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Solid Earth An interactive open-access journal of the European Geosciences Union
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https://doi.org/10.5194/se-2020-61
© Author(s) 2020. This work is distributed under
the Creative Commons Attribution 4.0 License.
https://doi.org/10.5194/se-2020-61
© Author(s) 2020. This work is distributed under
the Creative Commons Attribution 4.0 License.

  11 May 2020

11 May 2020

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This preprint is currently under review for the journal SE.

In situ hydromechanical responses during well drilling recorded by distributed fiber-optic strain sensing

Yi Zhang1,2, Xinglin Lei3, Tsutomu Hashimoto1,2, and Ziqiu Xue1,2 Yi Zhang et al.
  • 1Geological Carbon Dioxide Storage Technology Research Association, Kyoto, 6190292, Japan
  • 2Research Institute of Innovative Technology for the Earth (RITE), Kyoto, 619-0292, Japan
  • 3Geological Survey of Japan, National Institute of Advanced Industrial Science and Technology, Tsukuba, 305-8567, Japan

Abstract. Drilling fluid infiltration during well drilling induces pore pressure and strain perturbations in neighboured reservoir formations. In this study, we in situ monitored such small strain changes (~ 20 µε) using fiber-optic distributed strain sensing in two observation wells with different distances (approximately 3 m and 9 m) from a new drilling wellbore in a shallow water aquifer. The results suggest that the drilling induced hydromechanical deformations that occurred at depths of both wells are indicative of the impact zones of fluid invasion and reservoir permeability structure (heterogeneity). A hydraulic diffusion model is used to interpret the strain evolution. The method and data would be useful for understanding reservoir pressure communications, determining the zones for fluid productions or injections (e.g., for CO2 storage), and optimizing reservoir management and utilization.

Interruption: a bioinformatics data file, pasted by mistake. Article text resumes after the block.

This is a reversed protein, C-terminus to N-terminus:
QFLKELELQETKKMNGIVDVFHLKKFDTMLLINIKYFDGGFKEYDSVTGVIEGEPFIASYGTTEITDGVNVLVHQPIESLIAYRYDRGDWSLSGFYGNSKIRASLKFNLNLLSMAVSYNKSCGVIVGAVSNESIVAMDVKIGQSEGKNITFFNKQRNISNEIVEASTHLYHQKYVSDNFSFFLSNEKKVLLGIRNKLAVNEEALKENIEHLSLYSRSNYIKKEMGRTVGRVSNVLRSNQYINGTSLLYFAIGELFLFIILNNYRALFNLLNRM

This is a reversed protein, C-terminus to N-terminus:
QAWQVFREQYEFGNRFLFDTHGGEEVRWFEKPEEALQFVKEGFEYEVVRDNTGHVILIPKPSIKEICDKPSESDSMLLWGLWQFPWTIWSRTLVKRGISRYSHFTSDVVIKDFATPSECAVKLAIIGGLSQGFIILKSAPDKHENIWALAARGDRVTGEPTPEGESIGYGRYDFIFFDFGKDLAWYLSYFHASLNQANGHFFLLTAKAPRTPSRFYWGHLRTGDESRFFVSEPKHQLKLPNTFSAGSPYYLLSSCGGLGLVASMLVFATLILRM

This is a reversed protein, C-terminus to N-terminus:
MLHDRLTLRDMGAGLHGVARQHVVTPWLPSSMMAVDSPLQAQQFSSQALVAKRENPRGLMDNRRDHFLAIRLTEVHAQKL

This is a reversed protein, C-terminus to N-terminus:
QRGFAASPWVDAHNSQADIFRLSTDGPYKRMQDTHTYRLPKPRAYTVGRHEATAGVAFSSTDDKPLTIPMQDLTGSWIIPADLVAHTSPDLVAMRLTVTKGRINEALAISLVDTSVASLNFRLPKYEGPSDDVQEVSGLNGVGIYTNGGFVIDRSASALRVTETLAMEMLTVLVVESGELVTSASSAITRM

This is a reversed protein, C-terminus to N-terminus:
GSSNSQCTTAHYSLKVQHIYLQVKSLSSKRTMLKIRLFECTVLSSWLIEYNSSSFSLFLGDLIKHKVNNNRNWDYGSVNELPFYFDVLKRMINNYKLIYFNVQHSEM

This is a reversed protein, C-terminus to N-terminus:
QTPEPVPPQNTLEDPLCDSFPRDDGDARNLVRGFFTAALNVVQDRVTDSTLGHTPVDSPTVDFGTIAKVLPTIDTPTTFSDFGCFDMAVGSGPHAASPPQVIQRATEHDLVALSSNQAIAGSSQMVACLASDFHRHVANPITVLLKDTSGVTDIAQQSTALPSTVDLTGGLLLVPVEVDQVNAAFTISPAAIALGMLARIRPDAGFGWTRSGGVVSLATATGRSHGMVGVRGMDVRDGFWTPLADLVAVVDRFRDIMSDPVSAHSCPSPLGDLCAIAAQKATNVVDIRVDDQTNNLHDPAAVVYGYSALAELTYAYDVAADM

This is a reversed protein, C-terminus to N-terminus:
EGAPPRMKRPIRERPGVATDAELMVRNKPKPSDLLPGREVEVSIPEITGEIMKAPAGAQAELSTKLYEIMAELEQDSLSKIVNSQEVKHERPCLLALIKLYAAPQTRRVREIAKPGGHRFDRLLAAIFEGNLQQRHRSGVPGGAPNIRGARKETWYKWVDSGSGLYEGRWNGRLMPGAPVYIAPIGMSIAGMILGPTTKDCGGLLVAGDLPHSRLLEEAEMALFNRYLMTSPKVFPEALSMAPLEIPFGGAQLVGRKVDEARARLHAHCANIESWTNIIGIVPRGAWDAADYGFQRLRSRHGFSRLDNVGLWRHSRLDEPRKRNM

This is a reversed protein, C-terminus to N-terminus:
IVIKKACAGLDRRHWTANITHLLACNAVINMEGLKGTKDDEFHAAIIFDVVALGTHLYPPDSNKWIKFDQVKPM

Yi Zhang et al.

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In situ hydromechanical responses during well drilling recorded by distributed fiber-optic strain sensing (Dataset) Y. Zhang, X. Lei, T. Hashimoto, and Z. Xue https://doi.org/10.6084/m9.figshare.12009504

Yi Zhang et al.

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Latest update: 23 Oct 2020
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Short summary
(1) The drilling fluid infiltration during well drilling induced pore pressure and strain perturbations in the reservoir formation. (2) Spatially distributed strain responses from two monitoring wells acquired using fiber-optic distributed strain sensing (DSS). (3) Strain polarities and magnitudes along the wellbores may be indicative of the layered-permeability structure. The performance and value of DSS, as a novel hydrogeophysical tool, in subsurface monitoring are emphasized.
(1) The drilling fluid infiltration during well drilling induced pore pressure and strain...
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